U.S. Teen Pregnancy Rate at Historic Low
The U.S. teen pregnancy rate has plummeted 40% between 1990 and 2008 (the most recent data available) and is now at a historic low, according to a new report released by the Centers for Disease Control and Prevention’s National Center for Health Statistics (NCHS).
It was announced Wednesday, June 20, by The National Campaign to Prevent Teen and Unplanned Pregnancy.
Meanwhile, a public education campaign aimed at reducing unintended pregnancy among young adults.
The campaign, Beforeplay, is targeted to the 18- to 29-year-old age group and seeks to initiate more conversation about sexual health and family planning through an interactive website, social media, events and statewide advertising. (Read: Beforeplay to Reduce Unintended Pregnancy)
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Also, a survey reveals that for many young adult women, an unplanned pregnancy could alter the course of their future plan. And statistics show that there were more than 3 million unintended pregnancies in the United States alone, with the highest incidence occurring with women 20-24 years old in 2006. (Read: Why Young Women Must Plan Their Pregnancy)
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The teen pregnancy rate in 2008 now stands at 70 per 1,000 women age 15-19; down from its 1990 peak of 117 per 1,000. Other highlights from the report include:
- Between 1990 and 2008, rates of teen pregnancy have declined by almost one-half among non-Hispanic whites and non-Hispanic blacks, and by about one-third among Hispanic teens.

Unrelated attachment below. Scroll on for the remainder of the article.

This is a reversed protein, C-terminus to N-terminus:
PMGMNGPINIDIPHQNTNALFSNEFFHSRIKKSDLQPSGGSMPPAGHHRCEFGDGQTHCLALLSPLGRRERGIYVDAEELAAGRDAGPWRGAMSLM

- Although rates have declined among all racial and ethnic groups, 2008 pregnancy rates for non-Hispanic black (122 per 1,000 age 15-19) and Hispanic teens (112 per 1,000 age 15-19) were two to three times higher than the rate for non-Hispanic white teens (45 per 1,000 age 15-19).
- Between 1990 and 2008, pregnancy rates declined for teens of all ages—the rate for those age 10-14 is the lowest ever reported; the rate for those 15-17 declined by almost half; and the rate for those 18-19 declined by about one-third.
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“The impressive declines in teen pregnancy have been both wide and deep,” said Sarah Brown, CEO of The National Campaign to Prevent Teen and Unplanned Pregnancy. “The rates have gone down in all 50 states and among all racial/ethnic groups. The steady declines in teen pregnancy represent one of the nation’s great success stories of the past two decades and the thanks go to teens themselves.”
You can visit www.TheNationalCampaign.org for more information and visit http://www.cdc.gov/nchs/data/nvsr/nvsr60/nvsr60_07.pdf to view the new report.
Photo courtesy: The National Campaign to Prevent Teen and Unplanned Pregnancy